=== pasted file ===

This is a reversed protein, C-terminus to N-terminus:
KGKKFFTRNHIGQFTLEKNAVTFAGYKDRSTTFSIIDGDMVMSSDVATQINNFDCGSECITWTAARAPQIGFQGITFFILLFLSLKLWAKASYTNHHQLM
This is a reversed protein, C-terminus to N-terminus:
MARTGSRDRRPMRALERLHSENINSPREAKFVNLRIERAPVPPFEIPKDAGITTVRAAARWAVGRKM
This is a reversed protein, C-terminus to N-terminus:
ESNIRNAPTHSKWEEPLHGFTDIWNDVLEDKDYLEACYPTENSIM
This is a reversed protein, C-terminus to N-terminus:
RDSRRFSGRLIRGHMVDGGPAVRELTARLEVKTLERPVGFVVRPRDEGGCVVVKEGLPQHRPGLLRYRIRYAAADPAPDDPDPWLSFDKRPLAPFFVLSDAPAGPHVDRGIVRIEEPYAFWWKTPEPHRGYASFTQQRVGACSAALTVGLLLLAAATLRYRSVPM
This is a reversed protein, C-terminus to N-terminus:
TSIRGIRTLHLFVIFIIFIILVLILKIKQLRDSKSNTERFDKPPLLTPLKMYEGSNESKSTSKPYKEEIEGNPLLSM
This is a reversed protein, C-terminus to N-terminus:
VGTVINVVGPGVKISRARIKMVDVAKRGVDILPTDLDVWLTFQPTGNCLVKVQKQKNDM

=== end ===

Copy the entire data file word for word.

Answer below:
This is a reversed protein, C-terminus to N-terminus:
KGKKFFTRNHIGQFTLEKNAVTFAGYKDRSTTFSIIDGDMVMSSDVATQINNFDCGSECITWTAARAPQIGFQGITFFILLFLSLKLWAKASYTNHHQLM
This is a reversed protein, C-terminus to N-terminus:
MARTGSRDRRPMRALERLHSENINSPREAKFVNLRIERAPVPPFEIPKDAGITTVRAAARWAVGRKM
This is a reversed protein, C-terminus to N-terminus:
ESNIRNAPTHSKWEEPLHGFTDIWNDVLEDKDYLEACYPTENSIM
This is a reversed protein, C-terminus to N-terminus:
RDSRRFSGRLIRGHMVDGGPAVRELTARLEVKTLERPVGFVVRPRDEGGCVVVKEGLPQHRPGLLRYRIRYAAADPAPDDPDPWLSFDKRPLAPFFVLSDAPAGPHVDRGIVRIEEPYAFWWKTPEPHRGYASFTQQRVGACSAALTVGLLLLAAATLRYRSVPM
This is a reversed protein, C-terminus to N-terminus:
TSIRGIRTLHLFVIFIIFIILVLILKIKQLRDSKSNTERFDKPPLLTPLKMYEGSNESKSTSKPYKEEIEGNPLLSM
This is a reversed protein, C-terminus to N-terminus:
VGTVINVVGPGVKISRARIKMVDVAKRGVDILPTDLDVWLTFQPTGNCLVKVQKQKNDM